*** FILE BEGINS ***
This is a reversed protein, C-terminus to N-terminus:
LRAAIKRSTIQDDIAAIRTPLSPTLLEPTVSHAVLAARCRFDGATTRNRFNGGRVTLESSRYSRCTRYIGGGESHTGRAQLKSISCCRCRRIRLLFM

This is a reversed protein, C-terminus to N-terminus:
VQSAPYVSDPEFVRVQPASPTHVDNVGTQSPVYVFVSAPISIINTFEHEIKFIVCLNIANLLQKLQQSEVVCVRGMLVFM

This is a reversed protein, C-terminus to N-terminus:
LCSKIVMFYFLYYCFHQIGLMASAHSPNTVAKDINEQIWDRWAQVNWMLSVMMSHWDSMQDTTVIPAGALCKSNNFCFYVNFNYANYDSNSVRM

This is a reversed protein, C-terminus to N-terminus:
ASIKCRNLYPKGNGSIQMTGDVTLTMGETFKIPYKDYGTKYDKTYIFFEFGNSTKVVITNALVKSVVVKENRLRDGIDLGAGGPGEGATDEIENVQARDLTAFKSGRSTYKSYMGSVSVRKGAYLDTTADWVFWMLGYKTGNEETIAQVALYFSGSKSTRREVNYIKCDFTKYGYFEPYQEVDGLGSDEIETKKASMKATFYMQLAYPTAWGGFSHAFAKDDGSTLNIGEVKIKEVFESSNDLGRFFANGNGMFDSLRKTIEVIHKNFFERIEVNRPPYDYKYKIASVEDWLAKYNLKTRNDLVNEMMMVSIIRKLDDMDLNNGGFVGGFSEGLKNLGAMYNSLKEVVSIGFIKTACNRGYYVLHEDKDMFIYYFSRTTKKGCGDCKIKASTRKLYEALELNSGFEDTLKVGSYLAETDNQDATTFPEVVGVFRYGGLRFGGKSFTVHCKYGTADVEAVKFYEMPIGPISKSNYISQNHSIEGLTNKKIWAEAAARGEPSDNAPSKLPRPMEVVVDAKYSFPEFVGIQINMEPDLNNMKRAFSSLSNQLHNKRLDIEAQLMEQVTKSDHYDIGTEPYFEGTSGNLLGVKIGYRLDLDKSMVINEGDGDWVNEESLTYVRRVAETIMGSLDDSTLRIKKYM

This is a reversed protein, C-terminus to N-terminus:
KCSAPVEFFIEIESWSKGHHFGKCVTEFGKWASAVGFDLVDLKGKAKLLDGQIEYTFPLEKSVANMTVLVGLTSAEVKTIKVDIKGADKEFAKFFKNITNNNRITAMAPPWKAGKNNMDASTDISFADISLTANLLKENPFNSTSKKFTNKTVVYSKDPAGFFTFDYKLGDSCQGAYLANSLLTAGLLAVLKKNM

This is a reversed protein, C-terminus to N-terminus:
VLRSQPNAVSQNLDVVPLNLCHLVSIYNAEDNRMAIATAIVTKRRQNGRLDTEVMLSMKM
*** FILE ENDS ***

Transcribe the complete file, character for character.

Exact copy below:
This is a reversed protein, C-terminus to N-terminus:
LRAAIKRSTIQDDIAAIRTPLSPTLLEPTVSHAVLAARCRFDGATTRNRFNGGRVTLESSRYSRCTRYIGGGESHTGRAQLKSISCCRCRRIRLLFM

This is a reversed protein, C-terminus to N-terminus:
VQSAPYVSDPEFVRVQPASPTHVDNVGTQSPVYVFVSAPISIINTFEHEIKFIVCLNIANLLQKLQQSEVVCVRGMLVFM

This is a reversed protein, C-terminus to N-terminus:
LCSKIVMFYFLYYCFHQIGLMASAHSPNTVAKDINEQIWDRWAQVNWMLSVMMSHWDSMQDTTVIPAGALCKSNNFCFYVNFNYANYDSNSVRM

This is a reversed protein, C-terminus to N-terminus:
ASIKCRNLYPKGNGSIQMTGDVTLTMGETFKIPYKDYGTKYDKTYIFFEFGNSTKVVITNALVKSVVVKENRLRDGIDLGAGGPGEGATDEIENVQARDLTAFKSGRSTYKSYMGSVSVRKGAYLDTTADWVFWMLGYKTGNEETIAQVALYFSGSKSTRREVNYIKCDFTKYGYFEPYQEVDGLGSDEIETKKASMKATFYMQLAYPTAWGGFSHAFAKDDGSTLNIGEVKIKEVFESSNDLGRFFANGNGMFDSLRKTIEVIHKNFFERIEVNRPPYDYKYKIASVEDWLAKYNLKTRNDLVNEMMMVSIIRKLDDMDLNNGGFVGGFSEGLKNLGAMYNSLKEVVSIGFIKTACNRGYYVLHEDKDMFIYYFSRTTKKGCGDCKIKASTRKLYEALELNSGFEDTLKVGSYLAETDNQDATTFPEVVGVFRYGGLRFGGKSFTVHCKYGTADVEAVKFYEMPIGPISKSNYISQNHSIEGLTNKKIWAEAAARGEPSDNAPSKLPRPMEVVVDAKYSFPEFVGIQINMEPDLNNMKRAFSSLSNQLHNKRLDIEAQLMEQVTKSDHYDIGTEPYFEGTSGNLLGVKIGYRLDLDKSMVINEGDGDWVNEESLTYVRRVAETIMGSLDDSTLRIKKYM

This is a reversed protein, C-terminus to N-terminus:
KCSAPVEFFIEIESWSKGHHFGKCVTEFGKWASAVGFDLVDLKGKAKLLDGQIEYTFPLEKSVANMTVLVGLTSAEVKTIKVDIKGADKEFAKFFKNITNNNRITAMAPPWKAGKNNMDASTDISFADISLTANLLKENPFNSTSKKFTNKTVVYSKDPAGFFTFDYKLGDSCQGAYLANSLLTAGLLAVLKKNM

This is a reversed protein, C-terminus to N-terminus:
VLRSQPNAVSQNLDVVPLNLCHLVSIYNAEDNRMAIATAIVTKRRQNGRLDTEVMLSMKM